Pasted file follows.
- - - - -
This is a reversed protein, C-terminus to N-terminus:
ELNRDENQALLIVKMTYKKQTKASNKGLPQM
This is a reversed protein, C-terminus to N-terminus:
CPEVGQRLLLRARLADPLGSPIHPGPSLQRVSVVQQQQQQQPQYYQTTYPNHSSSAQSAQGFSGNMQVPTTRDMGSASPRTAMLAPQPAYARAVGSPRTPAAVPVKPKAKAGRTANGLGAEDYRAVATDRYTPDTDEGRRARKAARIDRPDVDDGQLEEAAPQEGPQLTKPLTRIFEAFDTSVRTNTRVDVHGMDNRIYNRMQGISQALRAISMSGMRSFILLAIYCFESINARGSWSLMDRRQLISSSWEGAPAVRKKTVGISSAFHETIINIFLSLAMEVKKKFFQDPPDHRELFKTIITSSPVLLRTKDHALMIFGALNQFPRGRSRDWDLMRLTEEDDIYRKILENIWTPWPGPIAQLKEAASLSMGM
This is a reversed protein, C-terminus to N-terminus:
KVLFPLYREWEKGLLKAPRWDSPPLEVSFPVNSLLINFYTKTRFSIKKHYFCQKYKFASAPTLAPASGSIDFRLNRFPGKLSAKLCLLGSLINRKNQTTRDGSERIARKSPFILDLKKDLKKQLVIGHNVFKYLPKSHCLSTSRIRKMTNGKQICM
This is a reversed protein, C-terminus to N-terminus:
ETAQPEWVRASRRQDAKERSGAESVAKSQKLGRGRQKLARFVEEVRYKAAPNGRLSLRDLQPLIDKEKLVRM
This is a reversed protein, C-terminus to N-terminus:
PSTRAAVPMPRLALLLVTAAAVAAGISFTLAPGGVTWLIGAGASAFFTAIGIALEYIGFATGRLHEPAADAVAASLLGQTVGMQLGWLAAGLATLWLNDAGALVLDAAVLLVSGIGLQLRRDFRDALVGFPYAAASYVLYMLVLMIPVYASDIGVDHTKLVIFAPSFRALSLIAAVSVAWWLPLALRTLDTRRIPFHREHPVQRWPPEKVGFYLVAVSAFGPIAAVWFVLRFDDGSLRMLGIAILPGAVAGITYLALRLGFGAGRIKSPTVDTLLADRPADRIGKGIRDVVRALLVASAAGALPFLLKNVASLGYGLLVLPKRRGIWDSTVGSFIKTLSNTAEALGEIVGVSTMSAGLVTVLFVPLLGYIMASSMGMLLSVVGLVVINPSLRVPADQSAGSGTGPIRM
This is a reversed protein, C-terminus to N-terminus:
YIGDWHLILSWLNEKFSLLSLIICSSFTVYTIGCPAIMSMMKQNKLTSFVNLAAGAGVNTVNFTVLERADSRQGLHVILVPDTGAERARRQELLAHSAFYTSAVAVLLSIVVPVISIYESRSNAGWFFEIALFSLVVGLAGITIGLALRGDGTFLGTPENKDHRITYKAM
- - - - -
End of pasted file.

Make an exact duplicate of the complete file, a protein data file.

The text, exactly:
This is a reversed protein, C-terminus to N-terminus:
ELNRDENQALLIVKMTYKKQTKASNKGLPQM
This is a reversed protein, C-terminus to N-terminus:
CPEVGQRLLLRARLADPLGSPIHPGPSLQRVSVVQQQQQQQPQYYQTTYPNHSSSAQSAQGFSGNMQVPTTRDMGSASPRTAMLAPQPAYARAVGSPRTPAAVPVKPKAKAGRTANGLGAEDYRAVATDRYTPDTDEGRRARKAARIDRPDVDDGQLEEAAPQEGPQLTKPLTRIFEAFDTSVRTNTRVDVHGMDNRIYNRMQGISQALRAISMSGMRSFILLAIYCFESINARGSWSLMDRRQLISSSWEGAPAVRKKTVGISSAFHETIINIFLSLAMEVKKKFFQDPPDHRELFKTIITSSPVLLRTKDHALMIFGALNQFPRGRSRDWDLMRLTEEDDIYRKILENIWTPWPGPIAQLKEAASLSMGM
This is a reversed protein, C-terminus to N-terminus:
KVLFPLYREWEKGLLKAPRWDSPPLEVSFPVNSLLINFYTKTRFSIKKHYFCQKYKFASAPTLAPASGSIDFRLNRFPGKLSAKLCLLGSLINRKNQTTRDGSERIARKSPFILDLKKDLKKQLVIGHNVFKYLPKSHCLSTSRIRKMTNGKQICM
This is a reversed protein, C-terminus to N-terminus:
ETAQPEWVRASRRQDAKERSGAESVAKSQKLGRGRQKLARFVEEVRYKAAPNGRLSLRDLQPLIDKEKLVRM
This is a reversed protein, C-terminus to N-terminus:
PSTRAAVPMPRLALLLVTAAAVAAGISFTLAPGGVTWLIGAGASAFFTAIGIALEYIGFATGRLHEPAADAVAASLLGQTVGMQLGWLAAGLATLWLNDAGALVLDAAVLLVSGIGLQLRRDFRDALVGFPYAAASYVLYMLVLMIPVYASDIGVDHTKLVIFAPSFRALSLIAAVSVAWWLPLALRTLDTRRIPFHREHPVQRWPPEKVGFYLVAVSAFGPIAAVWFVLRFDDGSLRMLGIAILPGAVAGITYLALRLGFGAGRIKSPTVDTLLADRPADRIGKGIRDVVRALLVASAAGALPFLLKNVASLGYGLLVLPKRRGIWDSTVGSFIKTLSNTAEALGEIVGVSTMSAGLVTVLFVPLLGYIMASSMGMLLSVVGLVVINPSLRVPADQSAGSGTGPIRM
This is a reversed protein, C-terminus to N-terminus:
YIGDWHLILSWLNEKFSLLSLIICSSFTVYTIGCPAIMSMMKQNKLTSFVNLAAGAGVNTVNFTVLERADSRQGLHVILVPDTGAERARRQELLAHSAFYTSAVAVLLSIVVPVISIYESRSNAGWFFEIALFSLVVGLAGITIGLALRGDGTFLGTPENKDHRITYKAM